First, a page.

Alison has been a Consultant in Anaesthesia and Intensive Care Medicine in Leeds since 1997 and was awarded an MD in 1998. Her early years were spent first as Intercollegiate Board Tutor followed by Regional Advisor for West Yorkshire. She became an examiner for the FRCA and DICM in 2006, chairing the Final FRCA MCQ subgroup between 2014 and 2016. In 2008 Alison was elected Lead RA and became Associate Postgraduate Dean, Yorkshire and Humber Deanery the following year. As Lead RA she was co-opted onto the newly formed FICM Board in 2010 and was instrumental in developing the single CCT curriculum, recruitment process and selection tools and the written paper for the new FFICM exam, for which she continues to examine. In 2012, Alison became a FICM Board member in its first election and the following year took over as Chair of the Training and Assessment Committee, a role she relinquished in 2016 on becoming Vice Dean. She has played an integral role in the Faculty’s “Critical Futures” initiative including chairing the Enhanced Care Working Party and promoting other work streams. Most recently, Alison has been developing international links, which she plans to formalise during FICM’s 10th anniversary year.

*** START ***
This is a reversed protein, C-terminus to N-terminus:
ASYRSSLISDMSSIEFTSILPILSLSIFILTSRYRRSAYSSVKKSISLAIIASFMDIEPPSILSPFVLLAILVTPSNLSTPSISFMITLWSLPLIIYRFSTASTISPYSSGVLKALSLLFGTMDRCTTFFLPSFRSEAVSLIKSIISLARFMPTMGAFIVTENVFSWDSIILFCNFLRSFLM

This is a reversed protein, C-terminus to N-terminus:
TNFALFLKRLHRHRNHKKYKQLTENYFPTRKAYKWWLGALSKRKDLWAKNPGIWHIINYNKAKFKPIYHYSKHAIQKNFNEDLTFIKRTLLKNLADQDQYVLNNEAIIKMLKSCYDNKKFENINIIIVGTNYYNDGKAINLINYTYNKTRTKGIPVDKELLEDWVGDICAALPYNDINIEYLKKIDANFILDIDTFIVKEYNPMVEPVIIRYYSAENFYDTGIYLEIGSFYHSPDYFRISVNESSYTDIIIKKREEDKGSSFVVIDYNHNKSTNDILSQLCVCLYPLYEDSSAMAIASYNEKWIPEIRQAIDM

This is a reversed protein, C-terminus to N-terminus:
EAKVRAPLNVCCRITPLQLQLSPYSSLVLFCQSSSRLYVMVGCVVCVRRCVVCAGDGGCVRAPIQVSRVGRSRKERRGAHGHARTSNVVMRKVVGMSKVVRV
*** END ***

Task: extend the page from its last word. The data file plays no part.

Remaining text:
Outside of medicine Alison is a proud mother of 2 girls, studying Computer Science and Veterinary Medicine. She plays piano, runs for pleasure, enjoys singing and ensures she has at least one sun and one ski holiday a year.
Dr Claire Mallinson is a consultant anaesthetist specialising in paediatric scoliosis. She was college tutor for three years until 2005, Programme Director in 2007 and then Medical Director of Education. Her national roles include: Chairperson of Group of Anaesthetists in Training (AAGBI 1997), Chair of the National Association of Clinical Tutors (2012 to 2015), co-founder of the UK Delivering Excellence in Medical Education Conference and member of the Academy of Royal Colleges committees on Safe Prescribing and the Temple Report.